Reaching for the blanket he'd place over her, she brought it up to cover most of her lower body. She might not completely admit to being in the wrong, but the jeans she'd chosen to wear that night weren't quite working at keeping her warm. She simply shrugged her shoulders at his question. He knew her well enough that there really was no sense in lying to him. "It was either the bike or walking...if I took the bike I would have probably been that dumbass who ate a tree you hear about in the news... so, walking it was." She had already found herself in that situation once, a few years after finishing the academy, and she really didn't want to go through that again. "I was already that dumbass once.. not doing that again.."

Part of her wanted to treat being there like she would have in the past -- simply vent, have a few drinks, fall asleep on the couch, and wake up in the morning with it all behind her. The realist in her knew it wasn't going to happen, and she had to take what she could get. She was already sitting on his couch, which was more than she thought possible earlier that day. "You know.." She added, changing the conversation in a different direction. "I seriously contemplated a career change this morning.." It might have been more than she wanted to say about it at that moment, but she needed it out. At that statement, she brought the glass of wine to her lips and chugged it all, making a face as she did so. She always forgot how disgusting drinking wine so quickly was.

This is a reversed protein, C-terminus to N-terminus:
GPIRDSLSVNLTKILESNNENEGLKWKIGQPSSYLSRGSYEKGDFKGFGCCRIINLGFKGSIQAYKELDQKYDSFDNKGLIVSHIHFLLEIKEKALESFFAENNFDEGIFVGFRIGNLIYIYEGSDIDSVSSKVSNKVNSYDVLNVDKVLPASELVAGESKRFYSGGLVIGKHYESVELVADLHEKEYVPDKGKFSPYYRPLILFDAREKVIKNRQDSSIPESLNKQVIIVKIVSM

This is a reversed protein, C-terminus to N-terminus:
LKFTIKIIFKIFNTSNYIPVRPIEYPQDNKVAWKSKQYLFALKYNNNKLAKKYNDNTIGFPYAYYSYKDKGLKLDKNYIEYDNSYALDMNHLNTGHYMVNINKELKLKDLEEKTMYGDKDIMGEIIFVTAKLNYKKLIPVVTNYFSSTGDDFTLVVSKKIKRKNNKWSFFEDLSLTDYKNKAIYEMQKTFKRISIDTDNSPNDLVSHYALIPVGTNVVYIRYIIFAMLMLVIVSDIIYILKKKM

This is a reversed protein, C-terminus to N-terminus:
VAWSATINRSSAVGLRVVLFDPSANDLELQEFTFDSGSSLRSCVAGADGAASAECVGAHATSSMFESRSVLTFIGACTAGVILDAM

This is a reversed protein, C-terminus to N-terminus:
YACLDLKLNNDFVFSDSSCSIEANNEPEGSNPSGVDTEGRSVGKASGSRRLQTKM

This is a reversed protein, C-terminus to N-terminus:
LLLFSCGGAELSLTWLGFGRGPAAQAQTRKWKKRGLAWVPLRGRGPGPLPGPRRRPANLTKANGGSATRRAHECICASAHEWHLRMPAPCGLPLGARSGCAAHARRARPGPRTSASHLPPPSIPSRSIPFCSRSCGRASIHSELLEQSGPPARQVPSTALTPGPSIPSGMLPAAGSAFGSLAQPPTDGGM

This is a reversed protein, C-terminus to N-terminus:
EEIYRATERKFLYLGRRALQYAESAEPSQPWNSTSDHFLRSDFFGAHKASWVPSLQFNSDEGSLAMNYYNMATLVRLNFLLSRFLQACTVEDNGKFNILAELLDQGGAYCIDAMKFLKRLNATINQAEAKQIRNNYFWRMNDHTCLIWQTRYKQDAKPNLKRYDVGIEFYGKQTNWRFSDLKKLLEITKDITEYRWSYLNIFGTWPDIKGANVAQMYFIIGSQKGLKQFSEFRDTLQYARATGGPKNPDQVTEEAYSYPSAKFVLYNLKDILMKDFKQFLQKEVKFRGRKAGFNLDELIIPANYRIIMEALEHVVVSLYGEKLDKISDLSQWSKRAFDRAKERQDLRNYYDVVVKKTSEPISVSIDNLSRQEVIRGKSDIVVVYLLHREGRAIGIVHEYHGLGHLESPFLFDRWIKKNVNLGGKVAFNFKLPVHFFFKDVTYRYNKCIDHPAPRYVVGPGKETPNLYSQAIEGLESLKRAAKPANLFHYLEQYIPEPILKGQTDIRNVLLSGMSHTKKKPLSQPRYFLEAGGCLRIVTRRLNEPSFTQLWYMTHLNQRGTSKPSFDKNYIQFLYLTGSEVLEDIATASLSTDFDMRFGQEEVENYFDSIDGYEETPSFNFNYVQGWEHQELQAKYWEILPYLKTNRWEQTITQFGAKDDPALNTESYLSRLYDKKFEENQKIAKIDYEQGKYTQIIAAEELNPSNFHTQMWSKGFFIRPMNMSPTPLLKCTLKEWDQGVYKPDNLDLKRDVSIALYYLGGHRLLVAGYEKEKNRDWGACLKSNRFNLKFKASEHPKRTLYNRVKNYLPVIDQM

He nodded when she thanked him for the wine and he took a sip of his own to wash down the potato chip he'd just eaten. "I don't know, Jack and a shitty bar might have been more fun," he said, without knowing the real reason she was there. He offered her another smile and settled his arm on the armrest, holding onto his glass by the stem. It felt like the old days with her sitting on the couch next to him, drinking wine. If the television was on one of the shows they mutually liked, it would have been like deja vu. But he was aware that there was a little bit of a discomfort about this evening. Like they weren't sure exactly how to be around each other.